Rudalevige: Bowdoin’s ‘Founding Principles’ Series Aims to Tackle ‘Constitutional Illiteracy’ (Monkey Cage)

Andrew Rudalevige

Andrew Rudalevige

Writing in his regular Monkey Cage blog in the Washington Post, Andrew Rudalevige, Bowdoin’s Thomas Brackett Reed Professor of Government, expressed dismay over the level of public ignorance in the US over constitutional issues.

To try and tackle this “constitutional illiteracy,” Monkey Cage is publishing Rudalevige’s “Founding Principles” video series every Tuesday over the summer. The first of the fifteen episodes deals with what he describes as “the most basic of the Constitution’s principles: the separation of powers.”

Read Rudalevige’s latest Monkey Cage political science blog, which features the first of the “Founding Principles” series.

Tom Davidson ’94 Launches Baseball-Themed Summer Learning Platform

Tom Davidson ’94, photo credit: EverFi

Tom Davidson ’94—CEO of educational technology company EVERFI—aims to stop the so-called “summer slide” experienced by school kids at this time of year, according to Roger Groves in Forbes.com. EVERFI has teamed up with Major League Baseball to launch a new learning platform described by Groves as “carefully disguised teaching vehicles.”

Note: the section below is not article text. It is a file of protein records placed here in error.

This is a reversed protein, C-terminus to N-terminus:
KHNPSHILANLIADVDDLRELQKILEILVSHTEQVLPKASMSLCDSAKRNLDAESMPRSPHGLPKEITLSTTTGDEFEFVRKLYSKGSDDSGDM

The program, called “Summer Slugger,” features thirty six interactive baseball-themed computer games designed to boost math and literacy skills. According to Davidson, “each fall teachers spend an average of six weeks re-teaching their students old material that was lost during the summer months.”

Bowdoin’s Danahy Mentors US International Chemistry Olympiad Team

Michael Danahy

Michael Danahy

Bowdoin College chemistry lecturer Michael Danahy described the four high school students chosen to represent the US in this year’s International Chemistry Olympiad as “one of the strongest groups we have seen,” reports Chemical and Engineering News. Danahy is among the mentors for this year’s team, which heads to Thailand next month for the international academic competition. The four were chosen after an intensive two-week study camp sponsored by the American Chemical Society. “They came in really well prepared in all aspects of chemistry,” said Danahy.